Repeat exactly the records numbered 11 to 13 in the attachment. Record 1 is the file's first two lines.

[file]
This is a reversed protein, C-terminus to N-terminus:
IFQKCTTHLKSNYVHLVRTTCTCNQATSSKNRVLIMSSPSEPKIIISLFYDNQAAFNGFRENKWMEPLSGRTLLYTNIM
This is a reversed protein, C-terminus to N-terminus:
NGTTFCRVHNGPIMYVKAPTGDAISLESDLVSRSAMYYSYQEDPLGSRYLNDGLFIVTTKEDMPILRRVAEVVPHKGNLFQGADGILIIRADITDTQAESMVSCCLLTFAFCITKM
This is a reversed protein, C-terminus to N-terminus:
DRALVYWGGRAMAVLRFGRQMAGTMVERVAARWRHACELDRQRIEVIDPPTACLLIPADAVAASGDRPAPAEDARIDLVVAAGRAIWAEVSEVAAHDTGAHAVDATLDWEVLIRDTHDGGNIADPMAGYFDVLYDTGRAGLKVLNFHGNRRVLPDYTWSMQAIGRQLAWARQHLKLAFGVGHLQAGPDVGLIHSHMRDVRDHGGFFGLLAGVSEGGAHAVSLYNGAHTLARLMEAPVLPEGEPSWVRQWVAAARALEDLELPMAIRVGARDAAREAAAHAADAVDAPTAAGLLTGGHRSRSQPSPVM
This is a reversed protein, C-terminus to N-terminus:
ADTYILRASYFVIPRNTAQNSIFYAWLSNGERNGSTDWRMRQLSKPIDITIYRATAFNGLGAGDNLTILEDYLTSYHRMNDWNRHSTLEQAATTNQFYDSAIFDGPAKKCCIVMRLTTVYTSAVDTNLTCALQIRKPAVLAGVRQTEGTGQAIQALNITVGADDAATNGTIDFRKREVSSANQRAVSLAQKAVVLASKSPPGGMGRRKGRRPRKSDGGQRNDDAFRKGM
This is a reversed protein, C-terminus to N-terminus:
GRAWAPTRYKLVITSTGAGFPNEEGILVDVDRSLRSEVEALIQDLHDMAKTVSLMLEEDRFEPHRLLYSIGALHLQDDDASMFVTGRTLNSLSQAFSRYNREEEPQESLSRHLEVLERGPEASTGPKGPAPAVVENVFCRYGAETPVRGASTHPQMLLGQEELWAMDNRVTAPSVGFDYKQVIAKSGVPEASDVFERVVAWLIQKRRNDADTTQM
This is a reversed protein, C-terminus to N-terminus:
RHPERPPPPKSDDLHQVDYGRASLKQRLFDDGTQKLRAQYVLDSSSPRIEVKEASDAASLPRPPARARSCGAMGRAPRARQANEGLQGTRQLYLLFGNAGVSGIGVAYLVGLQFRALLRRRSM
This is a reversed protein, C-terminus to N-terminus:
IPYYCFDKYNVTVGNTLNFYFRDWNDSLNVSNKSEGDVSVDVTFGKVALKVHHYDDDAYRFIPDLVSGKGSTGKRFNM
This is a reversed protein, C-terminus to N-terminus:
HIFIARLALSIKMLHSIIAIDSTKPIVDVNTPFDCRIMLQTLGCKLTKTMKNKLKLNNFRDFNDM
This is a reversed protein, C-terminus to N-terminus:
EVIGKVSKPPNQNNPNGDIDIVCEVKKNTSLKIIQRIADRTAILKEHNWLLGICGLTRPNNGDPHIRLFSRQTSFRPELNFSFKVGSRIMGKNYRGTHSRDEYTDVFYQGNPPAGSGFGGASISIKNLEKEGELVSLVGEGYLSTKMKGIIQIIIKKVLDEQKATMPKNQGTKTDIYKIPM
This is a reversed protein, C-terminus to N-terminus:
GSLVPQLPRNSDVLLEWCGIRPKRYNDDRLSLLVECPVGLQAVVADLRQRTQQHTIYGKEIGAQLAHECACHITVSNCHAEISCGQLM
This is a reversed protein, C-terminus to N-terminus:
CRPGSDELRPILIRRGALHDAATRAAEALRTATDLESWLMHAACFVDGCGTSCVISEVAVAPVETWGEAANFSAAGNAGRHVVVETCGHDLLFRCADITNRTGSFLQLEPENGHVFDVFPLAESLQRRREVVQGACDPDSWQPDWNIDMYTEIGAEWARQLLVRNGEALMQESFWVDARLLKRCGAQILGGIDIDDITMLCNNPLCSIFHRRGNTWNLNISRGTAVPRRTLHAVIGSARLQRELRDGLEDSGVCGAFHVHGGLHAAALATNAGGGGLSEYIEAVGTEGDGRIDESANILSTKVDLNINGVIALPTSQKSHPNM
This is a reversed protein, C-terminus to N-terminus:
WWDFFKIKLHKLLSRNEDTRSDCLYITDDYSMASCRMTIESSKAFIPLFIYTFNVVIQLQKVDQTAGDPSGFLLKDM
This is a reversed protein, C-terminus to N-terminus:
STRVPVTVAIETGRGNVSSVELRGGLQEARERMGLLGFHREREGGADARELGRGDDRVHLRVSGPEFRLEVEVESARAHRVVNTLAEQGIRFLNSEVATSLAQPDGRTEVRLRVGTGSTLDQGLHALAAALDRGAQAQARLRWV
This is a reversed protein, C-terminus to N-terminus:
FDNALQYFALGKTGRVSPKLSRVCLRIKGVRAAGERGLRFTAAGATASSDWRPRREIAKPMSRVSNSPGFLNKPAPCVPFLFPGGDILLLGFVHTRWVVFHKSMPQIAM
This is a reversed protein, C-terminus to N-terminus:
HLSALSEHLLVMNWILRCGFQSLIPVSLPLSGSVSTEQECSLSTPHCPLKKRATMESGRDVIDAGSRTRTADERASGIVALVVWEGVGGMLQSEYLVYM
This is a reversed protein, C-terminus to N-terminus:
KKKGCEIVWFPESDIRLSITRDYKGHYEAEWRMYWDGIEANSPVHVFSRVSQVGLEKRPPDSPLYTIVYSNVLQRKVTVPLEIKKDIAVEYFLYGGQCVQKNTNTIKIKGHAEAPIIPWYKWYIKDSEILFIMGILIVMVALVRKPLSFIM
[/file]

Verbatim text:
This is a reversed protein, C-terminus to N-terminus:
CRPGSDELRPILIRRGALHDAATRAAEALRTATDLESWLMHAACFVDGCGTSCVISEVAVAPVETWGEAANFSAAGNAGRHVVVETCGHDLLFRCADITNRTGSFLQLEPENGHVFDVFPLAESLQRRREVVQGACDPDSWQPDWNIDMYTEIGAEWARQLLVRNGEALMQESFWVDARLLKRCGAQILGGIDIDDITMLCNNPLCSIFHRRGNTWNLNISRGTAVPRRTLHAVIGSARLQRELRDGLEDSGVCGAFHVHGGLHAAALATNAGGGGLSEYIEAVGTEGDGRIDESANILSTKVDLNINGVIALPTSQKSHPNM
This is a reversed protein, C-terminus to N-terminus:
WWDFFKIKLHKLLSRNEDTRSDCLYITDDYSMASCRMTIESSKAFIPLFIYTFNVVIQLQKVDQTAGDPSGFLLKDM
This is a reversed protein, C-terminus to N-terminus:
STRVPVTVAIETGRGNVSSVELRGGLQEARERMGLLGFHREREGGADARELGRGDDRVHLRVSGPEFRLEVEVESARAHRVVNTLAEQGIRFLNSEVATSLAQPDGRTEVRLRVGTGSTLDQGLHALAAALDRGAQAQARLRWV